Serum cholesterol and triglyceride levels can change after transplant due to medications including Cyclosporine and prednisone. If your cholesterol and triglyceride levels are elevated after transplant, have them remeasured two to three months after immunosuppressive drugs (Cyclosporine, prednisone, FK-506) are discontinued.

Normal Cholesterol and Triglyceride Ranges

Age: Cholesterol (mg/dl) Triglyceride (mg/dl)
Below 1 year 50-120 29-154
1-2 years 70-190 29-154
2-16 years <200 29-154
Adults <200 30-150

Vitamin and Mineral Supplements

Take a multiple vitamin/mineral supplement for one year following your transplant to ensure you get the vitamins and minerals you need while your body and immune system are recovering. A generic brand is fine. If you are considering taking any supplement (including antioxidants and herbal preparations) in addition to the vitamin/mineral supplement that has been recommended, discuss its' safety with your SCCA dietitian.

When selecting a supplement, it should:

  • Contain NO iron.
  • Not be greater than 200% of the Recommended Dietary Allowance (RDA)
  • Contain NO herbs or other plant materials.

Recommended Supplements:

Children under 10 years: Fruity Chews, Sesame Street Vitamin Chewable Tablets (Follow the dose listed on the label for the age of your child.)
Children 10 years or older: Mature Balance, One-a-Day 55 Plus


Your protein needs were higher than normal early after transplant to allow repair of cell damage caused by chemotherapy and radiation. Protein continues to be an important part of your diet to promote recovery of your immune system. Your protein requirement returns to normal two to three months after transplant, unless you have lost a large amount of muscle or are taking prednisone. Protein-rich foods are listed below. Your dietitian will tell you your daily requirement.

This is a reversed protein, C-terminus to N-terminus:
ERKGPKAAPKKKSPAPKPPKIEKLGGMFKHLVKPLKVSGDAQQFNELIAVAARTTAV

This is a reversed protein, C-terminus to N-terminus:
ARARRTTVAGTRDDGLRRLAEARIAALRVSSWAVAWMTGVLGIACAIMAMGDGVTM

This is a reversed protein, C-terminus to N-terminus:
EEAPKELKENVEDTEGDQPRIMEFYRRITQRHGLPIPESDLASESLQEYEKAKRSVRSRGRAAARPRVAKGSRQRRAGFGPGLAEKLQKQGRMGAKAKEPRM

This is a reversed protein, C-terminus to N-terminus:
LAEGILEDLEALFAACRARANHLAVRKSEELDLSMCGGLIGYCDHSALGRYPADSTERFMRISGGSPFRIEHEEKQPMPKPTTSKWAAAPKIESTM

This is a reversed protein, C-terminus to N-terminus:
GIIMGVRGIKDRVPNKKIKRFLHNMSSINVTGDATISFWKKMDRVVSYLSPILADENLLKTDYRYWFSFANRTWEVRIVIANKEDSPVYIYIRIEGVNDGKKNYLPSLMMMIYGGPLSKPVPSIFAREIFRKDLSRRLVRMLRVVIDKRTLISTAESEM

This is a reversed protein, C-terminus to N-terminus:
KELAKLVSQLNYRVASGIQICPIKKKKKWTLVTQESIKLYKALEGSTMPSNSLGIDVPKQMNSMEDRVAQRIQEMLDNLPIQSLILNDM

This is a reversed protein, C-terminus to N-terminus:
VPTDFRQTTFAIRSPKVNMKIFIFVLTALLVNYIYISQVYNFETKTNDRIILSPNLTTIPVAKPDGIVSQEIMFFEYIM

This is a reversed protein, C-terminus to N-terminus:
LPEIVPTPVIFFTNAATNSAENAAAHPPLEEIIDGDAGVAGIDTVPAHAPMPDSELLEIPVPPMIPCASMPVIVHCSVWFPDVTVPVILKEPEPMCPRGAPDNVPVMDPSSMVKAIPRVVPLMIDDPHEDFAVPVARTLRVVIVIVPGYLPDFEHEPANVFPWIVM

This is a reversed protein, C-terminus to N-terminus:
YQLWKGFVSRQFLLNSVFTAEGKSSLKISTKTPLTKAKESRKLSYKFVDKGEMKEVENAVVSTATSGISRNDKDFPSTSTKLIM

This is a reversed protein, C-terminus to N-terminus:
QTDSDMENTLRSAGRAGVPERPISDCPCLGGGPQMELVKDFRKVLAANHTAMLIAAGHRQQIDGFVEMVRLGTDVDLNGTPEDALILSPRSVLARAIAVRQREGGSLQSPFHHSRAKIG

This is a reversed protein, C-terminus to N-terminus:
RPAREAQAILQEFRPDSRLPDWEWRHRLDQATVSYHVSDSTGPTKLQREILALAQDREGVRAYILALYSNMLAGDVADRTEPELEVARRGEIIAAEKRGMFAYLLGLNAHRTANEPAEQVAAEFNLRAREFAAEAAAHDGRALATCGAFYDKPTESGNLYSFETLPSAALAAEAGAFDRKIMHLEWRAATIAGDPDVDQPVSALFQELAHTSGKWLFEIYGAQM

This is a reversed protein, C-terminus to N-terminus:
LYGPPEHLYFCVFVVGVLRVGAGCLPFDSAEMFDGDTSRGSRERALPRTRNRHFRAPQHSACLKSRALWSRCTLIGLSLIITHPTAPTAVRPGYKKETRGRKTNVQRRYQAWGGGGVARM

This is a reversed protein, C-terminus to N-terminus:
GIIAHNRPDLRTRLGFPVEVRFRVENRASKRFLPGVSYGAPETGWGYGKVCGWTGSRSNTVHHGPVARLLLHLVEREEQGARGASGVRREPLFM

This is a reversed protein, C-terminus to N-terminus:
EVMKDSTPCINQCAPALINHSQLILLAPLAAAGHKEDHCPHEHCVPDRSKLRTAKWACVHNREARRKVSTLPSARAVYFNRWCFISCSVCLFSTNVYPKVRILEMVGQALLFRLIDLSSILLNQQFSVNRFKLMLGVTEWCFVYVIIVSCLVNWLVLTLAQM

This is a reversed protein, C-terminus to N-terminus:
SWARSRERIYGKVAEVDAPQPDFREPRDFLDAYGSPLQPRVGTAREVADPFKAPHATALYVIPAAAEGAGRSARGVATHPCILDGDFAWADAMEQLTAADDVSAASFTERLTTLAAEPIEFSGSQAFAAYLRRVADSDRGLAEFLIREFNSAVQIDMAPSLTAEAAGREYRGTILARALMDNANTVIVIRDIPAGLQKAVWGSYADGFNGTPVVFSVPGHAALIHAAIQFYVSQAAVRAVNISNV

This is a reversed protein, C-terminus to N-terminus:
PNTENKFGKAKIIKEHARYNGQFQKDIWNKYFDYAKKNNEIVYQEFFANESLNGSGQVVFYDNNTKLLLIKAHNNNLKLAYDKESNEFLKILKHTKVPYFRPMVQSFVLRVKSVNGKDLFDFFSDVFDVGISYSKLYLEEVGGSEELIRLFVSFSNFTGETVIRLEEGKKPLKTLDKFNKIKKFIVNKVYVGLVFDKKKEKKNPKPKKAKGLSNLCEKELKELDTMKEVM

Protein Content of Selected Foods

Food Item Serving Size Grams Protein
Beans: baked
1/2 cup
1/2 cup
Cheese 1 oz. or 1" cube 7
Chicken: breast
thigh or drumstick
Chicken Noodle Soup, Campbell's Healthy Request Chunky 1/2 cup
10 3/4 oz.
Cocoa, instant - mixed with milk 1 cup 11
Cooked beef, fish, lamb, pork: size of a deck of cards 3 oz. 21
Cottage cheese 1/4 cup 7
Egg 1 6
Hot dog 1 (10/lb.) 5-6
Ice cream or ice milk 1 cup 5
Luncheon meat: ham, turkey 1 oz. 5
Macaroni and cheese: Healthy Choice
Kraft Original
9 oz.
6 oz.
1 cup
Milk (nonfat, 2%, whole, buttermilk) 1 cup 8
McDonald's hamburger, single patty
chicken nuggets
6 nuggets
1 regular
Peanut butter 1 Tbs. 4
Pizza: meat, vegetable, cheese 1/8 of 12" 13
Franco American Spaghettios with meatballs 1 cup 11
Pudding 1/2 cup 2 to 4
Taco Bellâ: taco 1 10
Tofu 1/2 cup 10
Tuna 1 oz. 1/6 can 7
Yogurt: Yoplait fruit 6 oz. 5
Pediasure 1 cup 8
Instant Breakfast (made with milk) 1 serving 15
ScandiShake made with 8 oz. milk 1 serving 14
Sustacal, Boost, Sustacal Plus 1 cup 14-15

Calcium and Vitamin D

Calcium is essential for bone health, especially in:

  • Adult females with hormonal changes
  • Children and teens
  • People taking prednisone

Vitamin D is needed for calcium absorption and transport to the bones. Food sources include fortified milk (100 IU/8 ounces); canned tuna and salmon (200-300 IU/3 ounces), fortified cereals (40-80 IU/serving), Carnation breakfast bars (100 IU/bar).

Calcium and Vitamin D Requirements after Transplant



Vitamin D



During Prednisone


During Prednisone

0-6 months

210 mg

400 mg

200 IU

300 IU

6-12 months

270 mg

600 mg

200 IU

400 IU

1-3 years

500 mg

800 mg

200 IU

400 IU

4-5 years

800 mg

800 mg

200 IU

400 IU

6-8 years

800 mg

1200 mg

200 IU

400 IU

9-18 years

1300 mg

1600 mg

200 IU

400-800 IU

Choosing a calcium supplement

If you are not able to get the amount of calcium you require from foods, you should take a calcium supplement. Choose a supplement with vitamin D if your intake of vitamin D from food and your multiple vitamin supplement does not meet your requirement.